Breaking Up With My Right-Hand

I am currently in the process of breaking up with my right hand.

A few years ago, precisely six years ago, I lost function in my hands and fingers. I was an undergraduate at the time, a Literature major, and I was in desperate need of functional hands. How else would I write long essays? Our exams consisted of filling up empty pages with as much intellectual jargon as you could possibly manage. Of course there was also the Multiple Choice component, but that was manageable; it’s really easy to form a circle around a letter, even kindergarteners can do that. Messy circles, but hey, it’s no art class. I barely managed to take my exams, and I requested more time to write. My handwriting was barely readable – but then again, it hardly ever is. It was simply more deformed. Fortunately, my professors were understanding and did not acknowledge the sudden dysfunction that arose. I passed, with a flying (and flawed) blue pen in my hand.

Eventually, I regained function. Things went back to normal. Until a few days ago, when I realized my right hand had re-developed a tremor. Wonderful. Not only does it come at the most inappropriate time, but also, it is one of those tremors that medical terminology labels “Intention Tremor.” Simply put, this type of tremor is at its worst only when you want to use your hand; i.e. voluntary movement. When at rest, it is functional and as good as new. Ironic, no?

I depend on my right hand for nearly everything. My left is nearly non-existent. So, as always, I like to have a back-up plan.

I am currently in the process of training my left hand to become my right. Apparently, this can be done. I looked up the term, because as always, there is a word, which doesn’t adequately describe the complexity of this sudden dramatic intrusion. But enough whining. Here it is:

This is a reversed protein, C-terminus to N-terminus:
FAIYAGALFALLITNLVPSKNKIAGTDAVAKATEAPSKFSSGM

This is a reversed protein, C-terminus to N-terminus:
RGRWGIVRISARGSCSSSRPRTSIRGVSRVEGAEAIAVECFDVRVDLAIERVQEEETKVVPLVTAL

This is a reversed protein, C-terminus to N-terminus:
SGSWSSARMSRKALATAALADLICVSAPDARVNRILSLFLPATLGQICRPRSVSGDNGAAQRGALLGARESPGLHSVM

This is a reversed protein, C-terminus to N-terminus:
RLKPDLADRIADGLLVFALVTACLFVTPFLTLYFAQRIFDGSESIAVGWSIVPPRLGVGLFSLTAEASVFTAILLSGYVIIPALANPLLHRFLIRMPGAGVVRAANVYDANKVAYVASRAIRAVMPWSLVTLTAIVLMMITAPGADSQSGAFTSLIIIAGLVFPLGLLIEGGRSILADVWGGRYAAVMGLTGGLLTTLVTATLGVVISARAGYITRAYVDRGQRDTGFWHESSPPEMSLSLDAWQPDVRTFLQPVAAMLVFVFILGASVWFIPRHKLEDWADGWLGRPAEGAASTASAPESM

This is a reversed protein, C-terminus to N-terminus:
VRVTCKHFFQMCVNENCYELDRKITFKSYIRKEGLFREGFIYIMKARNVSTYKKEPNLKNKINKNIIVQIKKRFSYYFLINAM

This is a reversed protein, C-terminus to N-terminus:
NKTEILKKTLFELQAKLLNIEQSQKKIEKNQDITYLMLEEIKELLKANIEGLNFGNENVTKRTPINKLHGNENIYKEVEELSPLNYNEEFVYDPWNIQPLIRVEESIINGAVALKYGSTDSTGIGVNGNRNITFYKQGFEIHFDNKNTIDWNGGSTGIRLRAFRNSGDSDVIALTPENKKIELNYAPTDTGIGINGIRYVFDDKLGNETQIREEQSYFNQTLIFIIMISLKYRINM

Ambidextrous. adj

1. equally expert with each hand
2. Informal highly skilled or adept
3. underhanded; deceitful
My favorite definition, is naturally, the third. To be deceitful. Who would I be deceiving?
First off, it seems that one needs to trick their brain, the subconscious, into thinking that the left hand is now the dominant one. I am wearing my watch on my right hand now, hoping that this will help fool my brain into re-adjusting itself. Also, I have to buy writing notebooks, the ones that second graders use to learn cursive. I should be practicing my writing. Also, I have to keep my right hand in my pocket at all times. Because it is no longer visible, I hope to deceive my brain into thinking it does not exist.
I am trying to break this cycle of dependency. This right hand of mine has all the power, and it’s time for us to breakup. This will require determination, because I am absolutely in love with my right hand. She’s the one who does everything for me – eats those juicy steaks, writes those long essays, types insanely quickly on my phone, makes my morning coffee – the list is endless.
But, she can no longer serve me the same. I have to move on. Let’s see if I’ll make it.